16 years ago, Katja de Bragança founded "Ohrenkuss," a magazine made entirely by people with Down's syndrome. For that, the 55-year-old biologist was awarded the Order of Merit of the Federal Republic of Germany.
On Talking Germany, Katja de Bragança speaks about her German-Indian roots, her youth in Goa, and the writing styles of people with Down's syndrome.
The idea for the magazine "Ohrenkuss," which translates literally as "Ear Kiss," came to Katja de Bragança at a conference. There a speaker read a text written by a boy with Down's syndrome that delighted her. She decided to make this unorthodox and original style of writing known to a larger public. By now the magazine, which publishes two issues a year, has about 3000 subscribers. Issues in other languages are planned. The biologist says, not without an element of pride, that, because of her initiative, the way many publications in this sector present themselves has changed radically. She criticises the fact that publications about people with Down's syndrome used to be very unaesthetic and based too much on pity. She wanted to change that, using a high-gloss format and professional photographers.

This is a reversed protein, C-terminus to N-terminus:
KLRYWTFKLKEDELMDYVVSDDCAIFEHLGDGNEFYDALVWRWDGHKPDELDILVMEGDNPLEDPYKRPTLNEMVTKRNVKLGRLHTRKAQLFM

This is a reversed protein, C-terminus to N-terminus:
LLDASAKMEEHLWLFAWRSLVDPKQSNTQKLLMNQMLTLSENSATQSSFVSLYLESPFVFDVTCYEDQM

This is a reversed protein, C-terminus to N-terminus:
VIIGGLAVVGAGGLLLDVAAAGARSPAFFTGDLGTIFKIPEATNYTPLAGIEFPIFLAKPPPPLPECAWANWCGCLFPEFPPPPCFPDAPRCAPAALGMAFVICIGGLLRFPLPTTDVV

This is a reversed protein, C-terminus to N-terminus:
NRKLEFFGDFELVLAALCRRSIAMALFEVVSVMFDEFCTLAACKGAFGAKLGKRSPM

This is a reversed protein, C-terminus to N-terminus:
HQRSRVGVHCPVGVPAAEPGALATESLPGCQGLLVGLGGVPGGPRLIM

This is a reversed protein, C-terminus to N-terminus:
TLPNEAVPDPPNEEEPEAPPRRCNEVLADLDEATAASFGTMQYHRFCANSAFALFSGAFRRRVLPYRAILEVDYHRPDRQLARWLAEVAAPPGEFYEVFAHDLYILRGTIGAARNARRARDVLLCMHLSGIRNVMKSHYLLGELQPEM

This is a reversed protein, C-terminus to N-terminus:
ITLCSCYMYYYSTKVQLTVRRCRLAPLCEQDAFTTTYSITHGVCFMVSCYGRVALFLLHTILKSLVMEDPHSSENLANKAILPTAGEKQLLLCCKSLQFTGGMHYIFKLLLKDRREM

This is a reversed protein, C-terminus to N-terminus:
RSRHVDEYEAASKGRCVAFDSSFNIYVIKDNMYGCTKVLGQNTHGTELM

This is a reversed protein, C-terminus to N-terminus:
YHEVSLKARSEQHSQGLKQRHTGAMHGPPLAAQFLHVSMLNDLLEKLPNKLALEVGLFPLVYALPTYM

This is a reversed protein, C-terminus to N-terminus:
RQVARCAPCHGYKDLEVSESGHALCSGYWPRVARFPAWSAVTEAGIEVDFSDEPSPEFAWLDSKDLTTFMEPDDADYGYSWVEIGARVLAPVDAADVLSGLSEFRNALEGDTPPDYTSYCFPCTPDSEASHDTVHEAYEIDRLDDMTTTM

Katja de Bragança was born in Neumünster in 1959. She spent the first 12 years of her life in the Indian state of Goa, formerly a Portuguese colony. After her parents separated, her mother returned with her and her brother to Germany in the early1970s. She went to a boarding school and after graduating studied human biology in Bonn. Early on, she became interested in the way groups of people present themselves. Katja de Bragança lives with her husband and their family of eight children and six grandchildren in Bonn.